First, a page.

The overly-man figure can watch its back. In response to the style-pressure and dictatorship some magazines try to impose, a few voices are not ready to surrender yet. Today, meet Chris Sengthong and his “Candeur”, and be ready to listen your inner light and frivolous voice.
How did you start the “Candeur” project?
I recently opened the website, on June 21th, with the need to talk about men’s fashion in a different way. I don’t think that people always recognize themselves through the ideas of dandyism, sartorialism and elegance. “Candeur” talks about men, and was made for them. I think that we all deserve a slightly touch of innocence and frivolity. I like to take my time when it comes to fashion, and that is what “Candeur” is all about.
The website is quite promising, do you take care of it all by yourself?
For now, I wrote all the contents, and it wasn’t that easy at the beginning, because I didn’t want it to be a “blog”. I see it more like an online magazine, which is more convenient for me, and totally respond to my editorial policy.
You seem to have a specific idea of what makes a man today, can you quickly draw his portrait?
Well… I don’t think there is one particular type of men, especially in Paris. My website is divided into four different categories, you have the fashionisto, the lover, the shopaholic and the esthete, so everyone can relate to a few articles at least.
In which category do you fit in?
“Candeur” totally represents myself, I’m candid, in love, esthete, definitely a fashionisto and so a shopaholic. There was a last category I finally decided to erase, which was basically the “jerk”. Everybody has an inner jerk!
When I launched the website, I thought that I’ll reveal myself like I never did before. I think it’s every blogger’s fear… But on a second guess, I remembered that even before “Candeur”, I was present on social networks, so I saw it like the next step of my career. When I talk about it, nobody’s really surprised about my way of writing… Actually, they know me that way!
Did you attend the Men’s Fashion Week in Paris? What are your thoughts about it?
I’m worn out! Next summer will be colorful, and I don’t even know how Parisians will handle it. We can’t say that color block is back, but the man will be 300% bohemian. Designers tend to loose their sharpness, opting for inspirations directly brought from the 50’s and 70’s… I can’t wait to see how magazines will compose with these looks next year. I also noticed that a lot of designers went for really loose cuts, except for Saint-Laurent…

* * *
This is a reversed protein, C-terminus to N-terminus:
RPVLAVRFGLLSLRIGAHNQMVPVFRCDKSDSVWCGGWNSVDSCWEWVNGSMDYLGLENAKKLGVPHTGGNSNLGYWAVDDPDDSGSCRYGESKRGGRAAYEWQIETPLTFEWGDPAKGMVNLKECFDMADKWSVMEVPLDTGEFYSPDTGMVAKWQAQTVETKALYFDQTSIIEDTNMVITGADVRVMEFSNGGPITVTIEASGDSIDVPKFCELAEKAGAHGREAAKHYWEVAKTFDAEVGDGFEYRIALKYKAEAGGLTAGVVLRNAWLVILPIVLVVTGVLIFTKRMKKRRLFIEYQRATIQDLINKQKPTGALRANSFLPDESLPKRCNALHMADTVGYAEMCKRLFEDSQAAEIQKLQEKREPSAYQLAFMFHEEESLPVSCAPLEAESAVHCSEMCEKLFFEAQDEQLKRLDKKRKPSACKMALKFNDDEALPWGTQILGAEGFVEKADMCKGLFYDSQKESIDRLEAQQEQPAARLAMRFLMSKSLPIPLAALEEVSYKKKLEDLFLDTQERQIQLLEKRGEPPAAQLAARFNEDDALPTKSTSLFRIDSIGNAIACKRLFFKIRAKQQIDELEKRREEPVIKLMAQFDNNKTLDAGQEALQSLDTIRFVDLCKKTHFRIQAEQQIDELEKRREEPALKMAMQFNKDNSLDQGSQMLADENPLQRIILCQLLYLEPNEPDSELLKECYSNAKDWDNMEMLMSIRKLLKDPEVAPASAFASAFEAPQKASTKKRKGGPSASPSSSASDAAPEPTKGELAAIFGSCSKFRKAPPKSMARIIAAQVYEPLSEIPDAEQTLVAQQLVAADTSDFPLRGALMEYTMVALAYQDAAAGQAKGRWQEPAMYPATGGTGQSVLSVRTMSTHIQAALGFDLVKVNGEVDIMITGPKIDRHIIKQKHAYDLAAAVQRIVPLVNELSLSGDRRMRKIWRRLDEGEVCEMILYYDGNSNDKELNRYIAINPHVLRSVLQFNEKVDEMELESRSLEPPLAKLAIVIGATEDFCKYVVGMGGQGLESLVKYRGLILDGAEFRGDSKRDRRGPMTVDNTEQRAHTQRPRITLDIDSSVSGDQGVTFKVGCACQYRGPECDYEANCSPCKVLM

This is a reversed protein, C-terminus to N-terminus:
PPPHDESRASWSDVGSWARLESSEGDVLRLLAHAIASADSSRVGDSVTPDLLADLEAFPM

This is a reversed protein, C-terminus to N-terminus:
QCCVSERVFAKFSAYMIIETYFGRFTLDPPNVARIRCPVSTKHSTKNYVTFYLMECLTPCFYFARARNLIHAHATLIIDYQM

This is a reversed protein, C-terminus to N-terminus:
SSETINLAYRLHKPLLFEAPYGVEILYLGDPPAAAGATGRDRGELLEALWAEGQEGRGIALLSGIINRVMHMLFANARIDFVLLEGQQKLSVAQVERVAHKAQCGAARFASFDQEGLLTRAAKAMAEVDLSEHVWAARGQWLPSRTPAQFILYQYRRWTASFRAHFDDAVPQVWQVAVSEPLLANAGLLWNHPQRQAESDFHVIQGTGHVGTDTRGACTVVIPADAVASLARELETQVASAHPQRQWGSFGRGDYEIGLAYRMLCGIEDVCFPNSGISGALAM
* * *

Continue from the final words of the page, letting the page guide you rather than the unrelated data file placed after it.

Everyone’s struggled with this collection, what about you?
If we talk just about the style, Slimane is either late, or too ahead of fellow designers. But I’m sure it will be a best seller, it’s definitely wearable. Rock fans will be thrilled!
Can you quickly describe us your early career?
It all started in a communication agency, for which I worked for two years. I learned everything I know about the web there. Then, I worked in a start up company called Menlook, which is now one of the best online stores for men. I took care of the web part of the project; I launched and wrote the digital version of The Menlook Tribune, the company’s magazine. I think it’s a very good way for the e-seller to bound and communicate with the buyer.
In the meantime, I had started some freelance fashion journalism work; I was already writing for Têtu magazine. Honestly, it inspired me a lot when I launched “Candeur”, I do not hide that I target men who love men. But I’m aware that my readers spectrum is larger than that.
I thought it was still an open spot, so I decided to create the website very quickly.
Have you ever thought about editing your own magazine?
One day, I hope so! It’s a decision you need to think of very carefully. You can’t edit a printed magazine just like that, it requires a lot of work and dedication. I’m too young for that!